For the third year in a row, the Yale men’s squash team opened regular-season play with a crushing victory over Franklin & Marshall at home.

After a somewhat disappointing third-place finish in the Ivy Scrimmages three weeks prior, the No. 2 Bulldogs (1–0, 0–0 Ivy) stepped up their intensity and cleanly swept the No. 13 Diplomats (1–3, 0–0 Centennial) at the Brady Squash Center, further improving upon their 7–2 and 8–1 victories over Franklin & Marshall in the past two seasons.

“Despite our history of winning against them most of the time, it was really important for us to go into this match with a killer mindset,” Pierson Broadwater ’18 said. “Given how strong other teams are this year, winning tight matches is going to be as much about our attitude as a team as [it will be] about our physical ability as players. I thought this match was a great opportunity for us to test that out.”

This “killer mindset” manifested itself in the individual scores, as seven of the nine victories were secured in the minimum three games. No. 3 Liam McClintock ’17 edged out a narrow 15–13 win in his first game and then claimed an 11–8 tally in the second. His opponent Shams Abbas rebounded in the third with an 11–7 win, but was unable to keep up his momentum and fell 11–8 in the fourth and final game. No. 4 Max Martin ’18, the only other Eli to concede a game, dropped his match’s opener by a narrow 12–10 margin but bounced back to handily claim three consecutive wins.

For captain TJ Dembinski ’17, the major takeaway from the match was the indication that Yale will once again be a top-tier team this season.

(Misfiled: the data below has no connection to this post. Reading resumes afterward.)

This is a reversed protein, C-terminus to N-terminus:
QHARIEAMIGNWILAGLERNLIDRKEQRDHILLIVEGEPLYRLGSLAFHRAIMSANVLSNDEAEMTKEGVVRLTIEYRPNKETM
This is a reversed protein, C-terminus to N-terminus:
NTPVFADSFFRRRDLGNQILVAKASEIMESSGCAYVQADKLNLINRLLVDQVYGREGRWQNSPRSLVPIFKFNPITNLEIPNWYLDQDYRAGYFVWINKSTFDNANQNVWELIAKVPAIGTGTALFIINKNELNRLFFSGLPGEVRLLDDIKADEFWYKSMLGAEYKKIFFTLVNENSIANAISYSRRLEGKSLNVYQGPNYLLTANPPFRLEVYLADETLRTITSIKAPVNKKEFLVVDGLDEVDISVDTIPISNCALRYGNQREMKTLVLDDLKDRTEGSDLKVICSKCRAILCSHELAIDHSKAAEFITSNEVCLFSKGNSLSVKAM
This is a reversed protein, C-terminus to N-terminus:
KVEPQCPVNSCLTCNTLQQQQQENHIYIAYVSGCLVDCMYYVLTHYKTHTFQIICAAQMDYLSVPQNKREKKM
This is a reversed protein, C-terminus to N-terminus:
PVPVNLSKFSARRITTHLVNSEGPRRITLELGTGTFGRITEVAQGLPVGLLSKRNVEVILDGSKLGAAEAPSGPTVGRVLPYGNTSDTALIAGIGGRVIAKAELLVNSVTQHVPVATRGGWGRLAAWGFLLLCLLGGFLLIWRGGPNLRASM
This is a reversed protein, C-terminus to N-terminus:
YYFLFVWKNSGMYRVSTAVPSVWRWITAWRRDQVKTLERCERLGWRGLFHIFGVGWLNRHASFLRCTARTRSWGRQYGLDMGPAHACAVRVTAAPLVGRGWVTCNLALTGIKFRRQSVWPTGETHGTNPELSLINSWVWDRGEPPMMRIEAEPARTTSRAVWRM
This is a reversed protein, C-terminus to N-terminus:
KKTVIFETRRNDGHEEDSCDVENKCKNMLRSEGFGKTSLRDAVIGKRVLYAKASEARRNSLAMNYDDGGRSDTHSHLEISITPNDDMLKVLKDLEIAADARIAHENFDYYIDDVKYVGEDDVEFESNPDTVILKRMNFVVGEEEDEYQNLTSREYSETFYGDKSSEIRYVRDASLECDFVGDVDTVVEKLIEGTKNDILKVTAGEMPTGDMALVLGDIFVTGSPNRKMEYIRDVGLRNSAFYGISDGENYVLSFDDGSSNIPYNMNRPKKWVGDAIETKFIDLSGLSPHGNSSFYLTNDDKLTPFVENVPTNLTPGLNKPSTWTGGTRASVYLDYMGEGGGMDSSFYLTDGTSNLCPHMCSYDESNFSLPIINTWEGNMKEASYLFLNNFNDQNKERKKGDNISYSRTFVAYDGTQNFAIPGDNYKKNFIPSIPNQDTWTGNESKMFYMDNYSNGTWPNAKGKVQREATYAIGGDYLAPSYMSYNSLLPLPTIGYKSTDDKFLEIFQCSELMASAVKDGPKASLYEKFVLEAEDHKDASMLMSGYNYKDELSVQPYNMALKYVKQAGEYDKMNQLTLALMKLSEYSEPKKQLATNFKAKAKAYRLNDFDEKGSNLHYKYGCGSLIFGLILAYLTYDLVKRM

“To win the match by a margin of 27–2 when it comes down to individual games is a great way to start the season and a statement about our mentality,” Dembinski said. “There were a bunch of highlights from the match, but for me the best was seeing the freshmen play so well.”

Playing No. 1 for the Bulldogs, Spencer Lovejoy ’20 secured an incredible 3–0 win against Cole Osborne, an opponent that has beaten his top-seeded Yale competitors in each of the past two seasons. Lovejoy jumped to a quick lead over his formidable challenger with a pair of 11–5 tallies, and then withstood Osborne’s last-ditch efforts to collect a 13–11 win in the third.

Towards the bottom of the lineup, No. 8 Calvin McCafferty ’20 trounced Franklin & Marshall’s King Bassett in the Bulldog’s collegiate debut, and classmate Parth Bhatia ’20 added a 3–0 victory in an exhibition match over Diplomat senior Kareem Mawla.

“Now that the season has started we’re really looking get into the competitive mindset and treat every team the same way,” McCafferty said. “My first match was really exciting. It was the most nervous I’ve ever been for a squash match and it definitely showed in the first couple games. I really had to focus on calming my nerves and not getting too tense on court, but once I did that I managed to win in three.”

In addition to the freshmen debuts, the team’s dominance throughout the ladder was particularly impressive as the team played without top contributor Kah Wah Cheong ’17.

The Bulldogs open Ivy League competition on Tuesday when they host No. 16 Brown (0–0, 0–0 Ivy). Like Franklin & Marshall, Yale has been dominant against Brown over the past few seasons, having conceded just two individual matches to their ursine foes since 2010. The Elis outmaneuvered Brown 9–0 in the first round of the Scrimmages earlier this year and are looking to do the same this week.

“We’re going to approach the Brown match in the same way we did the [Franklin & Marshall] match,” McCafferty said. “We had a convincing victory over Brown in Scrimmages, but we’re looking to go out there and focus on our squash not theirs, and just play our game.”

Last season the Bulldogs claimed the Ivy title with a perfect 7–0 record against conference opponents. Yale will face off against Brown in the first test of its title defense campaign at 6 p.m. at the Brady Squash Center.